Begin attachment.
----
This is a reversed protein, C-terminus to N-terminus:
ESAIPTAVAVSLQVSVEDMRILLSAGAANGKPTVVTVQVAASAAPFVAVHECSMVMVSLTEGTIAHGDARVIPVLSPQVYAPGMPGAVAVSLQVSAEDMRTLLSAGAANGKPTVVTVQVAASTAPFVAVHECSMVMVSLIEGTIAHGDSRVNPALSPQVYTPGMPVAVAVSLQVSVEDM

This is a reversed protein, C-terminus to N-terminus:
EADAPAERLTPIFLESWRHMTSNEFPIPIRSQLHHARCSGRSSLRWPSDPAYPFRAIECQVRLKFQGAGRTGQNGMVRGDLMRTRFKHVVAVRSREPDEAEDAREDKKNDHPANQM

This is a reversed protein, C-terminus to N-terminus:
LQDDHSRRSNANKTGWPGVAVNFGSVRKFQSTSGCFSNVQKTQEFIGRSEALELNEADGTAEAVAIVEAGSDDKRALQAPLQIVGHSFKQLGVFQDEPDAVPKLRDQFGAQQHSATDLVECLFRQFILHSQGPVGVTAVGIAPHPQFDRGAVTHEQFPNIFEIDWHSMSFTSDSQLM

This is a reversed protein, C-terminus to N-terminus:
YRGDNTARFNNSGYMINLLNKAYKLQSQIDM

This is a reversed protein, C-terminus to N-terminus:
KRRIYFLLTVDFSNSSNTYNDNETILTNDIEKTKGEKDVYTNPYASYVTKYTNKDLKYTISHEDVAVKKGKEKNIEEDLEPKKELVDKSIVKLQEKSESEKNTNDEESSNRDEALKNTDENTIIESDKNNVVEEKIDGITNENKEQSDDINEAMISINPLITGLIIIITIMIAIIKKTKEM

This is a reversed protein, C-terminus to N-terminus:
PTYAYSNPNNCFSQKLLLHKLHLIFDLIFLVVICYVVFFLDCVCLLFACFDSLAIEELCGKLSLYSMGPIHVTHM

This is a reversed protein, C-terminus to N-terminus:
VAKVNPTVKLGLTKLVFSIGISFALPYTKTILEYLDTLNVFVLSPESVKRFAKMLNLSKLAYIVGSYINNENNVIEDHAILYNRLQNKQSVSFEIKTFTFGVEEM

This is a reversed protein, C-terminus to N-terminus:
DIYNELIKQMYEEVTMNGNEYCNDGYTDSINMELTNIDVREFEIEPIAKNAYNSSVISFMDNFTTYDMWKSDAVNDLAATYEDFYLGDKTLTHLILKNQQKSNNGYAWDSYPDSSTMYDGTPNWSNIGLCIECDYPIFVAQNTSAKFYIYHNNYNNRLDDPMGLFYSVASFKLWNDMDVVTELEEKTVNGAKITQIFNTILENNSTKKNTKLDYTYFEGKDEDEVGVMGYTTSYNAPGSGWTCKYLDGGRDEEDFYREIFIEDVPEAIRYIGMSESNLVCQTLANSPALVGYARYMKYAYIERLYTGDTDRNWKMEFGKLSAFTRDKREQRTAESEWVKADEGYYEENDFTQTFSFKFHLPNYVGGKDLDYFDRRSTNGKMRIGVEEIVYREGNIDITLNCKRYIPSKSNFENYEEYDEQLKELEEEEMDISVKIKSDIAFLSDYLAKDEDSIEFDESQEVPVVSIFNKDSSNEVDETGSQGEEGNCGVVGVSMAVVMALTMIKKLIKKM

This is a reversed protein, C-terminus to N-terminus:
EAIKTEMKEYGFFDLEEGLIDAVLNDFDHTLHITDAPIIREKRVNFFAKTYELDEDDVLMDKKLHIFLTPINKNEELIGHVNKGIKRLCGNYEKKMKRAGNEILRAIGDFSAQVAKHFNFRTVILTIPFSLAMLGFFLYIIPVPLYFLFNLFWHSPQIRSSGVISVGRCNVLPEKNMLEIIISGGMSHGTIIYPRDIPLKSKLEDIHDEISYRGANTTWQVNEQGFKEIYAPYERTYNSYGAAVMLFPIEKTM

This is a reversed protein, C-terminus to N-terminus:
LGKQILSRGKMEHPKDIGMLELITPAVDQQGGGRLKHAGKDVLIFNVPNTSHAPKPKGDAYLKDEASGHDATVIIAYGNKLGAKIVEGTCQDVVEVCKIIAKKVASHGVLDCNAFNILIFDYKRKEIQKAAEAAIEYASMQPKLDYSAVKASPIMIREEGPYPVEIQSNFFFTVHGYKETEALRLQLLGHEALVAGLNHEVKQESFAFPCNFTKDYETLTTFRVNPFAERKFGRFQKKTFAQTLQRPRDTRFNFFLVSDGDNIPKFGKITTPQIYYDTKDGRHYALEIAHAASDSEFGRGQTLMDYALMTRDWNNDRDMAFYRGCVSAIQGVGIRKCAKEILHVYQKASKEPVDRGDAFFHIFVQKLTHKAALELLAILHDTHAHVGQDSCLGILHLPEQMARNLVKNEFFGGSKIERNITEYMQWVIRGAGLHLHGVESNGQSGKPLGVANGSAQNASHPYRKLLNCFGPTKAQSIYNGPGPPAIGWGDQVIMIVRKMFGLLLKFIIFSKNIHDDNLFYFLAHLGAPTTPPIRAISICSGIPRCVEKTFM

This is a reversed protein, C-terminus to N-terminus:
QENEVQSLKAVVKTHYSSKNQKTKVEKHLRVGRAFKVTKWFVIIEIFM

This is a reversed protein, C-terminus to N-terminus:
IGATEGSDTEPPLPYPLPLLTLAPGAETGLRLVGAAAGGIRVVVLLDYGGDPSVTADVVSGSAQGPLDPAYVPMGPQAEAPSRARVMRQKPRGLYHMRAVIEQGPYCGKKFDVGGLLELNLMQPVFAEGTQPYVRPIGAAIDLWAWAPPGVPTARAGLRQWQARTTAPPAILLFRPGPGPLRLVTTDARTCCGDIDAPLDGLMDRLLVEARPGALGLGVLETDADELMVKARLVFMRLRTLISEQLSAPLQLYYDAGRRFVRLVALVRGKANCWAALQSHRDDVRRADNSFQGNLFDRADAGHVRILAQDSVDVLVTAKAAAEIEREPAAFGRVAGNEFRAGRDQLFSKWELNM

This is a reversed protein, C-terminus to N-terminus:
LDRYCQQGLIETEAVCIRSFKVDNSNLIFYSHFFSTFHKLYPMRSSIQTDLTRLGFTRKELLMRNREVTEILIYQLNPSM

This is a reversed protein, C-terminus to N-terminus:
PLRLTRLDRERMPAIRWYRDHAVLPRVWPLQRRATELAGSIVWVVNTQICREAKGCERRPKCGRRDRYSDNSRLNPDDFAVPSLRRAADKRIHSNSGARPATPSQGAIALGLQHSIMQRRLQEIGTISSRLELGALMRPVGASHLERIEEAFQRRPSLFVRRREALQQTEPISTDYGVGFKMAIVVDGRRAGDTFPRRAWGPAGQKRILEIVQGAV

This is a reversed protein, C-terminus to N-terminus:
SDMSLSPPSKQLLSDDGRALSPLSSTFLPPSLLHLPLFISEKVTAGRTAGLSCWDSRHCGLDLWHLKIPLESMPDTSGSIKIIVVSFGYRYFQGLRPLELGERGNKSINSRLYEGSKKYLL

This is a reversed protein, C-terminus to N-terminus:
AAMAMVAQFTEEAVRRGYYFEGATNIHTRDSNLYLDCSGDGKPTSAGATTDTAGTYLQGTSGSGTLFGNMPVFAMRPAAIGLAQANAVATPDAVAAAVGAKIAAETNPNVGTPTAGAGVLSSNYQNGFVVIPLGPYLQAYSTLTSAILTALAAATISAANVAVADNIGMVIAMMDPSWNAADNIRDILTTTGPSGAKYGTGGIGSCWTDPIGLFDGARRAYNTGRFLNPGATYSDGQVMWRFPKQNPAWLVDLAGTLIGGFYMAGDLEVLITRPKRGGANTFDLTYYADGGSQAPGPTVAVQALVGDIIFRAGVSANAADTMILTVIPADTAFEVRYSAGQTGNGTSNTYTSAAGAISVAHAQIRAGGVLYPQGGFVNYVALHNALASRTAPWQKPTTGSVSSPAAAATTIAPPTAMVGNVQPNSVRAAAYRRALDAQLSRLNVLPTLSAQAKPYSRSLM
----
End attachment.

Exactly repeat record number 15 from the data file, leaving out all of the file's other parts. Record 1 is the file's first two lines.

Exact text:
This is a reversed protein, C-terminus to N-terminus:
SDMSLSPPSKQLLSDDGRALSPLSSTFLPPSLLHLPLFISEKVTAGRTAGLSCWDSRHCGLDLWHLKIPLESMPDTSGSIKIIVVSFGYRYFQGLRPLELGERGNKSINSRLYEGSKKYLL